Samsung Electronics Co. said Thursday that it will buy U.S. artificial intelligence company Viv Labs Inc., as the South Korean smartphone giant turns to the creators of Apple Inc.’s Siri service to beef up its own mobile software and services.
The deal, for an undisclosed amount, is Samsung’s fourth U.S. technology company acquisition in a little more than two years, underscoring the technology player’s new willingness to look outside the company to spur innovation, particularly in areas like software, where it has traditionally been weak.
The aim for Samsung is to pack its phones with more eye-popping features to help its premium devices stand out from a pack of competitors, including Apple’s iPhones.
After its acquisition last year of mobile payments startup LoopPay for about $160 million, Samsung adopted the Burlington, Mass.-based company’s technology to launch Samsung Pay, a mobile payment service that rivals Apple Pay.
Samsung is looking to follow a similar model with San Jose, Calif.-based Viv Labs, which was founded four years ago by a team that includes Siri co-creators Dag Kittlaus and Adam Cheyer.
Unlike with Siri, which Mr. Kittlaus sold to Apple in 2010 before departing the company the next year, Mr. Kittlaus took an open-development approach with Viv Labs, allowing third-party developers to contribute new functions and features to the Viv virtual-assistant service.
“Siri and some of the other assistants are Chapter One,” Mr. Kittlaus said in an interview, calling Viv’s open model “the missing ingredient to take this to a completely different level.”
In contrast to Siri, which can offer what Mr. Kittlaus described as “dozens” of features, he said that Viv Labs would allow for “hundreds of thousands” of capabilities. Apple didn’t immediately respond to a request for comment.
Mr. Kittlaus said that the company’s sale to Samsung, the world’s largest maker of smartphones, was a “fast-forward option” on his ultimate goal of helping the service reach “ubiquity.”
“There isn’t another company in the world…with the scale and scope of what Samsung does,” he said.
Samsung will plan to introduce Viv into its smartphones starting in the second half of 2017, said Injong Rhee, chief technology officer at Samsung’s mobile division. Mr. Rhee said that the company eventually hoped to extend Viv to other Samsung devices, including home appliances, ultimately making Viv a part of its entire lineup of products.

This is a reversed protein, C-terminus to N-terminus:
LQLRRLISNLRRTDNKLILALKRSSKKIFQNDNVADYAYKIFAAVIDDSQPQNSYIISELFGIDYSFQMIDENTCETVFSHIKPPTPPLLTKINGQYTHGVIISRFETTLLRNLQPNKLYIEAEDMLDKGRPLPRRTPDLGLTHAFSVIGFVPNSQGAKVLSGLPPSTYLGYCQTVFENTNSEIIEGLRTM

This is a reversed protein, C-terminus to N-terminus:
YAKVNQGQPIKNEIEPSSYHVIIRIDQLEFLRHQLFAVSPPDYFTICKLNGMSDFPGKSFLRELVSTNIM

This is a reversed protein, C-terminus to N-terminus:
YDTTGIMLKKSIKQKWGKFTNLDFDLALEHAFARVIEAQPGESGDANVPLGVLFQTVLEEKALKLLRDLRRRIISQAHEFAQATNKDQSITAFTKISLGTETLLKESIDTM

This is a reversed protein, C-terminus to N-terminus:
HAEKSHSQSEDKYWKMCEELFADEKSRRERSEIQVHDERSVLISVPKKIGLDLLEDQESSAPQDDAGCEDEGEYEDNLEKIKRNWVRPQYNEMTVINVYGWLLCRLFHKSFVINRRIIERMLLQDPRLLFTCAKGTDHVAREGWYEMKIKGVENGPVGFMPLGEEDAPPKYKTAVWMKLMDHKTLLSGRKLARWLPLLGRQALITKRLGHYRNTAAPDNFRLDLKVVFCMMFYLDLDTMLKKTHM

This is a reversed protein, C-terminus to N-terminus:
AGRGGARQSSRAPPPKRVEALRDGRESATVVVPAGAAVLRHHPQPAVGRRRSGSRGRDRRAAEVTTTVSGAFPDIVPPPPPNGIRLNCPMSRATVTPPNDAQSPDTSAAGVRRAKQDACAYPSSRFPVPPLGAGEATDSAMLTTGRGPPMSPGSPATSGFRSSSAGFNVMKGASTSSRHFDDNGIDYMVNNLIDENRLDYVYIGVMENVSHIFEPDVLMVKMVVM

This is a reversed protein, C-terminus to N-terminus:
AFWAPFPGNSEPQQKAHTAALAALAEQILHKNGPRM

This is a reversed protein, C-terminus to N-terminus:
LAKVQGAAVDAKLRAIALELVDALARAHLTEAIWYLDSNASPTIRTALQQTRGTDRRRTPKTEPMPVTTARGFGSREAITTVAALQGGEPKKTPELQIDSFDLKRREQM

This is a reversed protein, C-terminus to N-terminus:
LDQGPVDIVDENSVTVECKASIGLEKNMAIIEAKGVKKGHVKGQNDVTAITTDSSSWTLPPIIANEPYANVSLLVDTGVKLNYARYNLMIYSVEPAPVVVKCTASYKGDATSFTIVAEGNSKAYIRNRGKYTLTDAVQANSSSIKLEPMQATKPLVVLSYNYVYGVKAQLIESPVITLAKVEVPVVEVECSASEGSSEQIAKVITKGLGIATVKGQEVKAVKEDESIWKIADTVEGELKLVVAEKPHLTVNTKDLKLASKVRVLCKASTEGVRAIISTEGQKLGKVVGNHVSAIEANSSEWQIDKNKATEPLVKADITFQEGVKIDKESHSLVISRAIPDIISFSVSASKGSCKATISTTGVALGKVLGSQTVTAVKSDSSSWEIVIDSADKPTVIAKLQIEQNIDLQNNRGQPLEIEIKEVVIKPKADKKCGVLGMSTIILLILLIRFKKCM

Samsung’s move comes amid heightened industry interest in artificial intelligence and virtual assistants as a new frontier for users to seek out information and make decisions. On Tuesday, Alphabet Inc. unit Google introduced a wireless speaker called Home and a digital helper called Google Assistant that aims to integrate artificial intelligence to respond to voice commands.
Mr. Rhee said that there were no plans yet to open up the technology to other handset makers, and that the company hadn’t yet decided whether to keep the Viv name, use a new brand name or introduce Viv’s technology under the name of Samsung’s own homegrown virtual assistant, S Voice.
As with Samsung’s previous acquisitions, Viv Labs and its 30 employees will continue to operate independently from the Suwon, South Korea-based parent, though Mr. Kittlaus will ultimately report up to Mr. Rhee.
Samsung’s buying spree began in August 2014 when it bought SmartThings, a U.S.-based startup that helps connect home appliances to one another, for about $250 million. After buying LoopPay last year, Samsung bought Joyent, a San Francisco-based cloud services company, in June this year.
Samsung and Viv Labs began talking seriously about an acquisition earlier this year, said Jacopo Lenzi, senior vice president at Samsung’s Global Innovation Center, which has been responsible for the recent spate of deals.
Viv had raised venture capital from investors including Horizon Ventures, Iconiq Capital and Pritzker Group Venture Capital.